Vanilla beans reviewed: Gourmet and Premium Madagascar planifolia.
Cost: Riziky sent these beans for review.
Riziky is a European (Belgium-based) vendor of Madagascar vanilla beans. Riziky is run by Phillipe and his wife, a native of Madagascar. These bean are pretty close to farm direct!According to Phillipe and his wife:
Riziky means “luck” in Malagasy, it’s the Malagasy name of our son and also the name of his grand-father. I grew up in a little lost village near Sambava, the capital of vanilla in Madagascar. My mother made vanilla from long time ago so I helped as child with my 3 brothers and 3 sisters. They live there without electricity and phone, so vanilla is very important for people there because sometime it’s hard to find food.
Fortunately, I had the opportunity to study in Belgium and France. I met my husband in Belgium and now I can buy the vanilla production of my family and give them a better price than the market. But as the production is not enough, my sister buys production from other little farmers, always with a fair price and only the best quality possible. Most people don’t know that vanilla production is a little like wine production: it depends a lot of the quality of the earth were grow the vanilla. So we buy vanilla only from the most renowned region.
Of course, this kind of vanilla is limited, it’s a little bit like the “Château Lafite” wine (laugh). We can’t sell tones of it, so our customers are mainly great restaurants, artisan glacier, and makers of other luxury food products.
The sample beans were vacuum packed.
Madagascar Planifolia Gourmet (14-17cm) 35 euros for 250 grams (~1/2 lbs)
Riziky’s gourmet beans are black, oily, and shiny. The aroma is intense and clean. It smells like the spicy nose of a freshly opened cola. A fantastic aroma.
The beans are flexible, but so plump they feel firm. They are uniformly plump — none of the beans are thin or flat. Below is a profile image comparing the plumpness (thinnest side) of a Riziky bean to another vendor’s bean of the same length and width. The Riziky bean is twice as thick (plump).
The skin is supple but not overly moist. Caviar is yellow, thick, and fatty. It’s moldable and clumps well. Caviar yield is slightly above average.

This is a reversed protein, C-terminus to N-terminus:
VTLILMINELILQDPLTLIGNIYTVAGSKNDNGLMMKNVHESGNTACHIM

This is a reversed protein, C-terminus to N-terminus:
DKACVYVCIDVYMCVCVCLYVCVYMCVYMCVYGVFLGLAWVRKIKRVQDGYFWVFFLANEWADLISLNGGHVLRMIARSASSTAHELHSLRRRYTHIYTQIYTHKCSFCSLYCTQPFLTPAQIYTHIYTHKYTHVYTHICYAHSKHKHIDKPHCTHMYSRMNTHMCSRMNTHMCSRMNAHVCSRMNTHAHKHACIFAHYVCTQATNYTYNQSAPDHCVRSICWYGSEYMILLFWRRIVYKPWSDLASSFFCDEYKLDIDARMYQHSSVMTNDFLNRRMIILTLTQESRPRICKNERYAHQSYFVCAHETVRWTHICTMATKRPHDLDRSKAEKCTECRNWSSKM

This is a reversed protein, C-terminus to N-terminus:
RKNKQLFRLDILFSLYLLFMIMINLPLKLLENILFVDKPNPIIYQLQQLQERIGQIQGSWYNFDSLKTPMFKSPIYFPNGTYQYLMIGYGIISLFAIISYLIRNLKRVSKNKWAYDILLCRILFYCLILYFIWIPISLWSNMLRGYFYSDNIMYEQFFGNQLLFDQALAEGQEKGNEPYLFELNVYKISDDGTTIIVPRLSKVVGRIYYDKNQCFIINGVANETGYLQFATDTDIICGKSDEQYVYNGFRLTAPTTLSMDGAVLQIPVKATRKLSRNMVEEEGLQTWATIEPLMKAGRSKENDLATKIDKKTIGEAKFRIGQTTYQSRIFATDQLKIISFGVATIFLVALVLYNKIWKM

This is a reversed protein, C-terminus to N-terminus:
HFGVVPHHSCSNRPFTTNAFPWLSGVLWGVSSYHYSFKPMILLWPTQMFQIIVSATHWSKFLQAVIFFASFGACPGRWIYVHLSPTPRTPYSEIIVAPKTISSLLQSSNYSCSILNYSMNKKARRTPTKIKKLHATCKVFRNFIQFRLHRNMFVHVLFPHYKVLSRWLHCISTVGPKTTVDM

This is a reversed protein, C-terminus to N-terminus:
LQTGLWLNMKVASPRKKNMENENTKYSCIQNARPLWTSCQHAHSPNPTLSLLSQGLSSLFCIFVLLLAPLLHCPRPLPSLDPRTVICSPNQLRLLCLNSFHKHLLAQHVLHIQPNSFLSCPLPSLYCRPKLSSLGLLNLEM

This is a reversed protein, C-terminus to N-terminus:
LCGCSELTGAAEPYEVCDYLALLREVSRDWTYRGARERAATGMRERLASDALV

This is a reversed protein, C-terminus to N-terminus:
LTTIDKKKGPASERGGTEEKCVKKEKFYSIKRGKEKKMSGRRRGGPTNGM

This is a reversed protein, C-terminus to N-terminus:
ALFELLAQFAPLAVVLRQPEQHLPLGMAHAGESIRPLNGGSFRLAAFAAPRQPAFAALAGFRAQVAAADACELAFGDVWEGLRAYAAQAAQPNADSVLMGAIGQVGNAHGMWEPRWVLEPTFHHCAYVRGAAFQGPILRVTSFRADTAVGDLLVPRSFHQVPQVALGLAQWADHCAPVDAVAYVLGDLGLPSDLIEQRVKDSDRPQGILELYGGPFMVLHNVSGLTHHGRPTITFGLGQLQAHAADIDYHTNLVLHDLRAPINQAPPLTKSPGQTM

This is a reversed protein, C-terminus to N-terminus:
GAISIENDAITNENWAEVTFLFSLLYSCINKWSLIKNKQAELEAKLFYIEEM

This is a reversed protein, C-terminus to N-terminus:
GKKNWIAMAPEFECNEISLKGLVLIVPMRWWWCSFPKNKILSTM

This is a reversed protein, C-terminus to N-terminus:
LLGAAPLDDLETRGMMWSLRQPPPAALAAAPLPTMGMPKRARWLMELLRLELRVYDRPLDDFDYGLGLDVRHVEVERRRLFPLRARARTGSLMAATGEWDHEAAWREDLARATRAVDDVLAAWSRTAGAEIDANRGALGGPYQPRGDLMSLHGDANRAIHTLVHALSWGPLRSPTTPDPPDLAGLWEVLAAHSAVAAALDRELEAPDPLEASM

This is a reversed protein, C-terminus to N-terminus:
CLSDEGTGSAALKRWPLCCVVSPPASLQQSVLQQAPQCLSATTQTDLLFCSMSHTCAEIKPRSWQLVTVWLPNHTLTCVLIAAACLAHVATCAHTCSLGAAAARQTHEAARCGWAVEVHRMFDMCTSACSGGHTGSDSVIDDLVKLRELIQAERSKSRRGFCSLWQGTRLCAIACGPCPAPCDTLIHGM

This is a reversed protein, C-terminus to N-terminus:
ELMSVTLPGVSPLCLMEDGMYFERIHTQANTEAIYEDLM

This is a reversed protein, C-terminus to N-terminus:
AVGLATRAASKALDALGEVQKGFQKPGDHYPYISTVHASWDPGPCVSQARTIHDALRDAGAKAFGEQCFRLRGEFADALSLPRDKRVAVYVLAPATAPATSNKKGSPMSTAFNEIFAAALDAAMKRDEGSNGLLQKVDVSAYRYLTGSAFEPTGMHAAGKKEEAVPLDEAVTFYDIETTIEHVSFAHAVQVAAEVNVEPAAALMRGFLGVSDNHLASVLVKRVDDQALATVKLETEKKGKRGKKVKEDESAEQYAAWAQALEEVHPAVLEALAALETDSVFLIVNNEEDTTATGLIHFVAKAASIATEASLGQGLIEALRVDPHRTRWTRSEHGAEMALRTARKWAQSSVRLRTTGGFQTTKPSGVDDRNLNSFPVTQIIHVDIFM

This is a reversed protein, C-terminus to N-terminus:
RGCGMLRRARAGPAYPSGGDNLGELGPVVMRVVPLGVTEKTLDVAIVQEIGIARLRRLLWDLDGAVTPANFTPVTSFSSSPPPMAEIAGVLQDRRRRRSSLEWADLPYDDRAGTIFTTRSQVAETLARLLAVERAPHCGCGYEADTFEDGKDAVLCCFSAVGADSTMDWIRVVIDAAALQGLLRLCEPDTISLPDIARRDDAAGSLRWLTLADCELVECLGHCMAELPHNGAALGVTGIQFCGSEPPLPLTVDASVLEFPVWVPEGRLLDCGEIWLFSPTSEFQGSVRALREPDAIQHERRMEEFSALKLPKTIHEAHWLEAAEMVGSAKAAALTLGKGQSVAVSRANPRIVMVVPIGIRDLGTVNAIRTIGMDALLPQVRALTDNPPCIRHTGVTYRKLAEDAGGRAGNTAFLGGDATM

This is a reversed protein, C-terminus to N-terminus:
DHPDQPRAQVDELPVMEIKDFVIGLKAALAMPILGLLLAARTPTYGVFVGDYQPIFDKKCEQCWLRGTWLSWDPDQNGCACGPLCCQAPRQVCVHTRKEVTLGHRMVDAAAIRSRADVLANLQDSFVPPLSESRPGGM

The Riziky Premium beans are not just longer, but also noticeably moister than their shorter counterparts. The aroma is intense and clean, but even more developed in the premium (longer) beans. Very plump — nearly cylindrical.
The caviar is slightly moister than the gourmet beans, and they yield about four times more caviar.
It’s quite common to see a few Madagascar beans with a visible tattoo, but never have I seen so many with the same tattoo. These markings could easily be mistaken as insect damage, but they’re really a series of pin-pricks that identify the bean grower.
This picture shows three of the best examples. It reads “JDD”. Many tattoos shrivel into the side of the bean and may be hard to see. According to Philippe at Riziky:
Tattoos are done when the beans are green, so if there is a thief, the beans can be identified. In the bean period, you see regularly army “check points” to help people because theft is a real problem in these poor countries.
Often you can read the first letter of the name of the farmer:
The “JDD” tattoo was clearly visible on more than half of the premium beans. Very cool. (see the Vanilla Tattoo gallery, and be sure to submit your vanilla tattoo pictures)
I know of nowhere else to get multiple Madagascar beans from the same farm. Most Madagascar vanilla is processed by a central curing facility that mixes beans from the entire country. The identical tattoos on many of the Riziky beans show that they came from the same location, thus preserving elements of terroir.
Overall, both classes of Riziky vanilla are very impressive. The distinctive Madagascar aroma is especially potent and fresh. Highly recommended.